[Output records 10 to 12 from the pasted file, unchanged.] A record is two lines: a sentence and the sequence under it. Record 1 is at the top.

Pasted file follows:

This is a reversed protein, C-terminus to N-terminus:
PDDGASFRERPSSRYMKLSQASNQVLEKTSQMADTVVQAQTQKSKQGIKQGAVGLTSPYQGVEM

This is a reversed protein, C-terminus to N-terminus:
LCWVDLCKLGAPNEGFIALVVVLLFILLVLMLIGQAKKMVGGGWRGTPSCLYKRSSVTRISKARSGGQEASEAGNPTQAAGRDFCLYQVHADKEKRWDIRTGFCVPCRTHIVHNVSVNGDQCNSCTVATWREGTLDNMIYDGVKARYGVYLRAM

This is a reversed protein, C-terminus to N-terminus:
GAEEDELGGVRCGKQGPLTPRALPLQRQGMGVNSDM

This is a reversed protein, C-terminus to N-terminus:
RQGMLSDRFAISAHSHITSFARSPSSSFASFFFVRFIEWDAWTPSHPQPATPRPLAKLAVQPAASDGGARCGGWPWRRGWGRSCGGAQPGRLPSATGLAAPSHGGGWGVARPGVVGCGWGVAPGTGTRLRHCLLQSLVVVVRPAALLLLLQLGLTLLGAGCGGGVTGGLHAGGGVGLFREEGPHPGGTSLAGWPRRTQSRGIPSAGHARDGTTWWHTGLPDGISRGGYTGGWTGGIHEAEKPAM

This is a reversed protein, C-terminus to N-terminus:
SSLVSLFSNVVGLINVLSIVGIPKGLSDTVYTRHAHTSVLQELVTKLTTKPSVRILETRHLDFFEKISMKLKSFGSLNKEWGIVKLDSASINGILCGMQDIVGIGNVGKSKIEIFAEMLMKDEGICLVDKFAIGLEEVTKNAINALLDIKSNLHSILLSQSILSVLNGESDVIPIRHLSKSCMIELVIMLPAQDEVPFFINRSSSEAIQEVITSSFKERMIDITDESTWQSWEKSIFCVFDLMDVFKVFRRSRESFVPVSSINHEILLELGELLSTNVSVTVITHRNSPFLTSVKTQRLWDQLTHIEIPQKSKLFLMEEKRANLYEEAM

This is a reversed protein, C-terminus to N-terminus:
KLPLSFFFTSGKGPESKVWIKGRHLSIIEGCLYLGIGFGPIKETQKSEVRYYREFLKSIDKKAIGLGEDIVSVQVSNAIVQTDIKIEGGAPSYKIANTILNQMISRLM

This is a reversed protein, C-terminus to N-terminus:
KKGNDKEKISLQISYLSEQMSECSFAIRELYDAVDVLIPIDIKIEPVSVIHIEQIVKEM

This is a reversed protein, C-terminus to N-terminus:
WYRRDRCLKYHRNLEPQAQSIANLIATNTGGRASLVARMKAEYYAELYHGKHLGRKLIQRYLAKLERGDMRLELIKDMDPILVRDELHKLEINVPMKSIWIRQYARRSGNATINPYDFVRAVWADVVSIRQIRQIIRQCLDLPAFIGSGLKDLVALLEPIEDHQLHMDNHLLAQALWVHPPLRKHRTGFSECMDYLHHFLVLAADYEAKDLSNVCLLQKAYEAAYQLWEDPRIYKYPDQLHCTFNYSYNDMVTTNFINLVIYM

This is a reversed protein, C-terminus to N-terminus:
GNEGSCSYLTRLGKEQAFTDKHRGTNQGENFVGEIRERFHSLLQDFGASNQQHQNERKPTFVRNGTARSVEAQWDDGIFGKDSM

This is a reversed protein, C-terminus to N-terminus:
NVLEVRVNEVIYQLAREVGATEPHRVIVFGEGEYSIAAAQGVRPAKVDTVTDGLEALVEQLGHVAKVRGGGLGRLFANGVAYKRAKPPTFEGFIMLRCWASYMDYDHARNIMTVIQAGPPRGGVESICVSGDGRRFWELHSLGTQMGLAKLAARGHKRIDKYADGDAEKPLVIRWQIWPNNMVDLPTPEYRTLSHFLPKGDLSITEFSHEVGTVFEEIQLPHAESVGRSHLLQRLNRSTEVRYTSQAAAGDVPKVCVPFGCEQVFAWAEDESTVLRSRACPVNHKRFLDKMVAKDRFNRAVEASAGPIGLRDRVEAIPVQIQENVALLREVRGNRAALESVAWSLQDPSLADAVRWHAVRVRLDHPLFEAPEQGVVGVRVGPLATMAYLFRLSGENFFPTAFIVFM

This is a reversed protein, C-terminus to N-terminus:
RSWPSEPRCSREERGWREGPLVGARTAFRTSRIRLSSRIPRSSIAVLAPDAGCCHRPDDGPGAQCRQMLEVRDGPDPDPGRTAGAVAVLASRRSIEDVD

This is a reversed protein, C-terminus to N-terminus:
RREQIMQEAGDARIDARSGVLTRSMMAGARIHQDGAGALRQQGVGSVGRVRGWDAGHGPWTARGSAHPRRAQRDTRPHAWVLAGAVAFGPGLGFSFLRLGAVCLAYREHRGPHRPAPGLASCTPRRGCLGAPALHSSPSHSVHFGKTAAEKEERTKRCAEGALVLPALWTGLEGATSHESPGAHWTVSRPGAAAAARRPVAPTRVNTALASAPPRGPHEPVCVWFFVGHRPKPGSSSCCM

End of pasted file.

This is a reversed protein, C-terminus to N-terminus:
NVLEVRVNEVIYQLAREVGATEPHRVIVFGEGEYSIAAAQGVRPAKVDTVTDGLEALVEQLGHVAKVRGGGLGRLFANGVAYKRAKPPTFEGFIMLRCWASYMDYDHARNIMTVIQAGPPRGGVESICVSGDGRRFWELHSLGTQMGLAKLAARGHKRIDKYADGDAEKPLVIRWQIWPNNMVDLPTPEYRTLSHFLPKGDLSITEFSHEVGTVFEEIQLPHAESVGRSHLLQRLNRSTEVRYTSQAAAGDVPKVCVPFGCEQVFAWAEDESTVLRSRACPVNHKRFLDKMVAKDRFNRAVEASAGPIGLRDRVEAIPVQIQENVALLREVRGNRAALESVAWSLQDPSLADAVRWHAVRVRLDHPLFEAPEQGVVGVRVGPLATMAYLFRLSGENFFPTAFIVFM

This is a reversed protein, C-terminus to N-terminus:
RSWPSEPRCSREERGWREGPLVGARTAFRTSRIRLSSRIPRSSIAVLAPDAGCCHRPDDGPGAQCRQMLEVRDGPDPDPGRTAGAVAVLASRRSIEDVD

This is a reversed protein, C-terminus to N-terminus:
RREQIMQEAGDARIDARSGVLTRSMMAGARIHQDGAGALRQQGVGSVGRVRGWDAGHGPWTARGSAHPRRAQRDTRPHAWVLAGAVAFGPGLGFSFLRLGAVCLAYREHRGPHRPAPGLASCTPRRGCLGAPALHSSPSHSVHFGKTAAEKEERTKRCAEGALVLPALWTGLEGATSHESPGAHWTVSRPGAAAAARRPVAPTRVNTALASAPPRGPHEPVCVWFFVGHRPKPGSSSCCM